Enhanced Cue Reactivity to Cocaine Cues in Non-treatment Seeking Cocaine SmokersSuchismita Ray1*, Catherine Hanson2 and Stephen Jose Hanson2
- *Corresponding Author:
- Suchismita Ray
Assistant Research Professor, Center of Alcohol Studies, 607 Allison Road, Piscataway, NJ 08854, USA
E-mail: [email protected]
Received date: May 07, 2014; Accepted date: July 18, 2014; Published date: July 22, 2014
Citation: Ray S, Hanson C, Hanson SJ (2014) Enhanced Cue Reactivity to Cocaine Cues in Non-treatment Seeking Cocaine Smokers. J Alcohol Drug Depend 2:169. doi:10.4172/2329-6488.1000169
Copyright: © 2014 Ray S, et al. This is an open-access article distributed under the terms of the Creative Commons Attribution License, which permits unrestricted use, distribution, and reproduction in any medium, provided the original author and source are credited.
Introduction: Cue reactivity is defined as an observable, classically conditioned response to drugs. Chronic cocaine use is associated with enhanced cue reactivity. Our aims were: (1) to evaluate reactivity to cocaine and neutral picture cues in non-treatment seeking chronic cocaine smokers who were abstinent from cocaine use for 72 hours and control participants using functional magnetic resonance imaging (fMRI), and (2) to assess whether cue reactivity related brain areas were correlated with subjective craving ratings.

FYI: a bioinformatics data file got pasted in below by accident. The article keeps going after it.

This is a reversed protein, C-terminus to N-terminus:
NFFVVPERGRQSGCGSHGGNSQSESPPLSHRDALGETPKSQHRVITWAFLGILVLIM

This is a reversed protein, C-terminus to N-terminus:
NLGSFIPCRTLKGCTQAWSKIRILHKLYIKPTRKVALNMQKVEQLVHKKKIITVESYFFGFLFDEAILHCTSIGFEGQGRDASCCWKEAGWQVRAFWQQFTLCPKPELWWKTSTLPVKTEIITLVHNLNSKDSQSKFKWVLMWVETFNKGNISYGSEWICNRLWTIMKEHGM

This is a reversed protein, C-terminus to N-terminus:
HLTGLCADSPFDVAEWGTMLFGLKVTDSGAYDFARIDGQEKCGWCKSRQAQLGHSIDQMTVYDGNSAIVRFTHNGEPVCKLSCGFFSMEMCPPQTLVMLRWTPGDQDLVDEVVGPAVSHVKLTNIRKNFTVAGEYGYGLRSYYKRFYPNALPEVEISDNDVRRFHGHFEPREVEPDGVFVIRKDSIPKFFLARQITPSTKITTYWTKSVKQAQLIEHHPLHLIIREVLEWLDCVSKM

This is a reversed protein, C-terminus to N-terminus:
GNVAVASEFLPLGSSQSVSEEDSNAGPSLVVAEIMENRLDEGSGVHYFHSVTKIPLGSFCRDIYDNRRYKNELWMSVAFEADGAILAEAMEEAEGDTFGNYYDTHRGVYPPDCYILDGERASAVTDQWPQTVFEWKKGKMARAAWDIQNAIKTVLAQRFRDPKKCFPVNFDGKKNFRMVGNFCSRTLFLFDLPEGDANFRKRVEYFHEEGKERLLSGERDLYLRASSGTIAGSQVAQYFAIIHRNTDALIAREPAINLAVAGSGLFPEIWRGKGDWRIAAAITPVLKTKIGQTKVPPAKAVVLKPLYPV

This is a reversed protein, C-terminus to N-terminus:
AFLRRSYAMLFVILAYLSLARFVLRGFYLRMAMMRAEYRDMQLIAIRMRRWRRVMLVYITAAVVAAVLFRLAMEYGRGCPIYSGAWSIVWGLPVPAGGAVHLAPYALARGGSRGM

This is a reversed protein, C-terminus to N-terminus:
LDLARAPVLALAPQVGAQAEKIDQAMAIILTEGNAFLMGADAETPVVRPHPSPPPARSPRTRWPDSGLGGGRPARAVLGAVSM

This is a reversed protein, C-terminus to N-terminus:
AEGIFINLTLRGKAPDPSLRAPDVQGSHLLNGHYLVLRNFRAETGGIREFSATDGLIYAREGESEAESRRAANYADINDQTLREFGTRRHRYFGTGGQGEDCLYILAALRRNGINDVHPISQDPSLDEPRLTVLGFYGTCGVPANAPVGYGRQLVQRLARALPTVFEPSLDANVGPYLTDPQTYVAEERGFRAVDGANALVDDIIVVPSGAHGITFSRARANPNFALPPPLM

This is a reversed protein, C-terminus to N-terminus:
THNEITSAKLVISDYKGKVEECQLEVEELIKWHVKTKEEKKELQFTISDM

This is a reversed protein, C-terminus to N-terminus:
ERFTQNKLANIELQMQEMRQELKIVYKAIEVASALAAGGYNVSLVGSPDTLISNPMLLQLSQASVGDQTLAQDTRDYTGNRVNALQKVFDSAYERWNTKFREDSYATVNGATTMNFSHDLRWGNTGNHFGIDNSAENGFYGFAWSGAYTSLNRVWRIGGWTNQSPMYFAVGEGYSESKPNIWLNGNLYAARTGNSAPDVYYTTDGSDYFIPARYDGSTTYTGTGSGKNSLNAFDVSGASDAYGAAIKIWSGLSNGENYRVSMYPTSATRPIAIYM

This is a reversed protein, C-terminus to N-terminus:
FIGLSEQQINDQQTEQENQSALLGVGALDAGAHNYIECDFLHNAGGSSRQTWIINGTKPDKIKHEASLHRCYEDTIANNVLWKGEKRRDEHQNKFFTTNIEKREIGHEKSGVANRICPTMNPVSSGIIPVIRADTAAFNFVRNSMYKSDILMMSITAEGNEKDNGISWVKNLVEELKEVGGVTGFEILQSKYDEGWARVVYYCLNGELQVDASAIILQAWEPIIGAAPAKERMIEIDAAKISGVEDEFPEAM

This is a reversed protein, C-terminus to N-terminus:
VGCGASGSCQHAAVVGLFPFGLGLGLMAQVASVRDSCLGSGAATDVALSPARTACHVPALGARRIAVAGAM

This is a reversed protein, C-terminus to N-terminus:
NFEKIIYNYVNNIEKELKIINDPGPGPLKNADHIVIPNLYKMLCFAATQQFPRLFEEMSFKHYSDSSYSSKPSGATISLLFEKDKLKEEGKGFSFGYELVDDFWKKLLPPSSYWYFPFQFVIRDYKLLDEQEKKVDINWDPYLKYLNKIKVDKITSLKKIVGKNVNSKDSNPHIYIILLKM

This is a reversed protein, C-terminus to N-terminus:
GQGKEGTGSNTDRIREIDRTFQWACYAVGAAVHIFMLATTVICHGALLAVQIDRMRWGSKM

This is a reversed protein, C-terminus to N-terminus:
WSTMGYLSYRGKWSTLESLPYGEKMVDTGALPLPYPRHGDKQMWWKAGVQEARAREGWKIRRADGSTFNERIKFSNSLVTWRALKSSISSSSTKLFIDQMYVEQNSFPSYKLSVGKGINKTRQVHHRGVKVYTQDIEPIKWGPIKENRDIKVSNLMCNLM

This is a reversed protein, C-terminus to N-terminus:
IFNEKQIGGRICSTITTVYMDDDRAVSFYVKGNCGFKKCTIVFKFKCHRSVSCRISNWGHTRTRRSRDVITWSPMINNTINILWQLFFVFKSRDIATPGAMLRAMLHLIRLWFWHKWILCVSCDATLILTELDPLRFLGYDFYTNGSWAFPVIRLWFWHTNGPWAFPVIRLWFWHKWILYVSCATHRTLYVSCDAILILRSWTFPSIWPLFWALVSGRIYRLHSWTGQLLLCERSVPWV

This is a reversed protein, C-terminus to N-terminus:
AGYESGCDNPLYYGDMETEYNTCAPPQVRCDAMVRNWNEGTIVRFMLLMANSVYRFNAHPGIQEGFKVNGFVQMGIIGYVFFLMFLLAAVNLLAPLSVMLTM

Method: fMRI data were collected from non-treatment seeking cocaine-smokers (29-53 yrs.; 15M; 5F) who were abstinent from cocaine smoking for 72 hours, and control participants (25-53 yrs.; 13M; 4F) using a Siemens 3T magnet while they took part in a cue viewing task that included cocaine and neutral cues. Participants also provided craving ratings while they viewed the cues.
Results: Contrasting activation of cocaine smokers to that of controls revealed significantly greater activation in response to cocaine cues in the following brain areas: anterior cingulate gyrus, posterior cingulate gyrus, left insula, right amygdala, left precuneous, and bilateral orbitofrontal cortex, caudate, Para hippocampal gyrus, thalamus, frontal pole, and lingual gyrus. In contrast, when comparing cocaine smokers to controls no significant difference in activation to neutral cues was observed. Increased cue reactivity was not positively correlated with cocaine users’ subjective craving ratings.
Conclusion: Enhanced cue reactivity reflects cocaine users’ increased salience to cocaine cues, and this enhancement may not indicate increased craving for the drug. Results have implications for treatment development. Future studies will examine how these cue reactivity related brain areas are causally related during viewing cocaine cues in cocaine users.